// We look for the primes classified by weight
// limWeight : weight <= sqrt(l(n))
int limWeight = (int) (Math.floor(Math.sqrt(ln) + 1));
//start with the smallest weight (3) and +=2
for (int k = 3; k <= limWeight; k += 2) {
if ((prime % k) == jump) {
weight = k;
level = ln / k;
p_n[l_ordre] = true;
break;
}
}
// We look for the primes classified by level
if (p_n[l_ordre] == false) {
// limLevel : level <= jump - 1
int limLevel = jump - 1;
//start with the highest level and -= 2
for (int l = limLevel; l >= 1; l -= 2) {
if ((prime % (ln / l)) == jump) {
weight = ln / l;
level = l;
p_n[l_ordre] = true;
break;
}
}
}
Algorithm "newSieve" is the fastest.
Decomposition of odd numbers
If the decomposition is possible, we have:
Plot of log(A090368) vs log(A184726) for n ≤ 10^4 (OEIS graph):
Decomposition of even numbers
If the decomposition is possible, we have:
Plot of log(A090369) vs log(A184727) for n ≤ 10^4 (OEIS graph):
Decomposition of composite numbers
If the decomposition is possible, we have:
Plot of log(A130882) vs log(A179621) for n ≤ 10^4 (OEIS graph):
Decomposition of semiprimes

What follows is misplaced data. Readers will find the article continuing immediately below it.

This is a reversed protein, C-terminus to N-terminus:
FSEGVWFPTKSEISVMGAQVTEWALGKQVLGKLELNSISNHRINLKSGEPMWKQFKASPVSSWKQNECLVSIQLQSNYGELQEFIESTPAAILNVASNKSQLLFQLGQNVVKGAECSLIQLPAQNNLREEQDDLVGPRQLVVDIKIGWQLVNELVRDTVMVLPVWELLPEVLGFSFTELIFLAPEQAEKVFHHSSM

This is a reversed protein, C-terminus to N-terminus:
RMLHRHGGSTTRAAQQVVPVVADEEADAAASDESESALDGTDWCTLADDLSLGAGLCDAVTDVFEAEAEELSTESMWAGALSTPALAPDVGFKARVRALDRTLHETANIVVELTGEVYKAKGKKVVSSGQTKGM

If the decomposition is possible, we have:
Plot of log(A130533) vs log(A184729) for n ≤ 10^4 (OEIS graph):
Decomposition of 3-almost primes
If the decomposition is possible, we have:
Plot of log(A130650) vs log(A184753) for n ≤ 10^4 (OEIS graph):
Decomposition of lucky numbers
If the decomposition is possible, we have:
Plot of log(A130889) vs log(A184828) for n ≤ 10^4 (OEIS graph):
Decomposition of prime powers
If the decomposition is possible, we have:
Plot of log(A184829) vs log(A184831) for n ≤ 10^4 (OEIS graph):
Decomposition of squarefree numbers
If the decomposition is possible, we have:
Plot of log(A184832) vs log(A184834) for n ≤ 10^4 (OEIS graph):
Decomposition of triangular numbers
If the decomposition is possible, we have:
Plot of log(A130703) vs log(A184219) for n ≤ 10^4 (OEIS graph):
Decomposition of squares
If the decomposition is possible, we have:
Plot of log(A133150) vs log(A184221) for n ≤ 10^4 (OEIS graph):
Decomposition of pentagonal numbers
If the decomposition is possible, we have:
Plot of log(A133151) vs log(A184751) for n ≤ 10^3 (OEIS graph):
Sequences
Sequences related to the decomposition.
See also
Notes
- ↑ ^{1.0} ^{1.1} Rémi Eismann, arXiv:0711.0865 (pdf) [1]
External links
- arXiv:0711.0865: Decomposition into weight * level + jump and application to a new classification of primes, Rémi Eismann.